Is High Inflation the New Normal?

Inflation in the United States was debated by economists during the second half 2021. The obvious reason for price rises was argued by inflation hawks, who claimed that massive fiscal stimulus and monetary stimulation were the causes. Pandemic-related disruptions in supply chains were the primary cause of rising prices, according to inflation doves. In early December, the debate suddenly shifted: Federal Reserve Chairman Jerome Powell told legislators, “it’s probably time to retire that word”—Temporary—and the hawks took a victory lap.

It’s easy to understand why Powell was so concerned. We are currently experiencing some of the most severe price pressures for nearly 40 years, with inflation at 7 percent. It is difficult to understand and predict inflation.

Inflation partisans often fail to recognize that they aren’t mutually exclusive. If public policy boosts demand while production bottlenecks hamper supply, there is no question about what happens to prices—up they go. Additional reasons exist to avoid confident claims by digging deeper into the issue.

According to Orthodox economic theory, fiscal stimulus and monetary stimulation can boost total spending or aggregate demand. There have certainly been plenty of both. American Rescue Plan Act was signed by President Joe Biden March 11, 2021. The top-line figure for the Act was $1.9 trillion. Expanding fiscal policy is increased spending by the government to increase output and job creation. However, deficit spending can be used because taxes offset the effect on aggregate demand.

The Fed’s current balance sheet is also growing. In late January, the Fed’s total assets increased from $4 trillion in early2020 to $8.9 billion today. Driven by these asset purchases, the M2 money supply—cash, checking accounts, and “near monies,” such as savings accounts and money market mutual funds—grew from $15.5 trillion in early 2020 to more than $21.6 trillion today. Americans have more money available to them.

Also, fiscal expansion and monetary growth don’t increase the supply of goods that people may want to purchase with this money. The economy was hampered by widespread COVID prevention policies. Transport gridlocks at sea, land and air makes distribution and production difficult. It is frustratingly difficult to find major inputs such as semiconductors. Additionally, there are frictions within labor markets such as increased unemployment benefits recently and disputes between unions over mandates for vaccines. It is independent of demand considerations that rising prices have a combined effect.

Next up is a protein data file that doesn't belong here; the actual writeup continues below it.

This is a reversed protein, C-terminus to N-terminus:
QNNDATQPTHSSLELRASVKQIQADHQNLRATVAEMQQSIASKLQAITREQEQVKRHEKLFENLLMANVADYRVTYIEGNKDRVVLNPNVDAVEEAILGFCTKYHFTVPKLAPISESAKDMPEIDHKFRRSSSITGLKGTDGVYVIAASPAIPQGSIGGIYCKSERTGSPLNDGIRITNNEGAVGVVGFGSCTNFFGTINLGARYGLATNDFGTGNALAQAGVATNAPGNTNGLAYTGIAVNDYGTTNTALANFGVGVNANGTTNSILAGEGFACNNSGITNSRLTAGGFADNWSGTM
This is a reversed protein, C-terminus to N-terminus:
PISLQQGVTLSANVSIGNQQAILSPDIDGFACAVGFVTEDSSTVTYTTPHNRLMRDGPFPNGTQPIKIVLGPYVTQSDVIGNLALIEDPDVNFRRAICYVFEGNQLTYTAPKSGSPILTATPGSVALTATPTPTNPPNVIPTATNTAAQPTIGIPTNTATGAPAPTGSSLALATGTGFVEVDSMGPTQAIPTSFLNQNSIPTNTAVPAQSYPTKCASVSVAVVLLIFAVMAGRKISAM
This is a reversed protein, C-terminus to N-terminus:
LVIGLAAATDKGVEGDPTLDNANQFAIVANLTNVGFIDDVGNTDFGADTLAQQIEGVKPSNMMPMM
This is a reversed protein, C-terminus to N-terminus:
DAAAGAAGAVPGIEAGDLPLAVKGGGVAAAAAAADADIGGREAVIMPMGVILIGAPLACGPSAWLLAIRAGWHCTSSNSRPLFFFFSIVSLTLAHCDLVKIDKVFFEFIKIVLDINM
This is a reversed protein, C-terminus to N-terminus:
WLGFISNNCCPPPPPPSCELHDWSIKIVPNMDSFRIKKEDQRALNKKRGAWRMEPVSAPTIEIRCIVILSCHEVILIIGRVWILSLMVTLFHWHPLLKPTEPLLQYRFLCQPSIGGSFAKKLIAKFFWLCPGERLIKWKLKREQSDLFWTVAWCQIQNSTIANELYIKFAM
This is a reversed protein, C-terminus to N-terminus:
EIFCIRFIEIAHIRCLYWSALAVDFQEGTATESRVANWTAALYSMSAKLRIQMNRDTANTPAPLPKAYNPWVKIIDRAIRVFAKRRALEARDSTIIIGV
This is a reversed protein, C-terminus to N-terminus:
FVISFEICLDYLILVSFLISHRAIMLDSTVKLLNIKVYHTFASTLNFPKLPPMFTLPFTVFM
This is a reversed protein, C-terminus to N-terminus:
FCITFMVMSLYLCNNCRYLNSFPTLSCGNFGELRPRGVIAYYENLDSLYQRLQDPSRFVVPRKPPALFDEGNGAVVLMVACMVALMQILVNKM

Inflation can be explained with a supply-and demand double whammy. However, both scenarios have their problems.

All that stimulus may not have the same expansionary effect on demand as you think. Scott Sumner (the doyen at the market monetarist school), writes in his book, “We know that budget deficits by themselves are not very inflationary.” Money Illusion University of Chicago Press Sumner points out the lack of inflation in the Reagan or Obama administrations. Both presided over increasing budget deficits.

Money was also not especially scarce during the first stages of pandemic. As the money supply ballooned, the velocity of money—its average rate of turnover—cratered. The extra cash was held by people. Data from Federal Reserve Bank of St. Louis shows that money demand rose by 22.5% between the fourth quarter of 2019, and the first quarter of 2020. As the money supply grew, velocity remained low. Monetary conditions were relaxed because demand outpaced supply. However, Fed policy was not able to open the floodgates of liquidity as initially thought.

Congested production lines and slow distribution are clearly causing inflation. However, this explanation may not be true for all cases. Sector-specific supply conditions can vary widely. The aggregate data used to obtain a complete picture is less accurate on the supply than on the demand.

Politics must also be considered. There is a possible partisan resistance to indict technocrats or policy makers behind their inflexible belief that supply problem matters most.

They aren’t out of the woods yet, though. Mid-November was the peak of market inflation expectations. In January bond traders expected inflation to rise by 2.8 percent annually over the next five-years. They aren’t convinced that runaway inflation is inevitable. A wise man once stated, “Predictions can be hard especially when it comes to the future.” How fast Fed policy is tightened and supply constraints are eased will have a significant impact on the economy.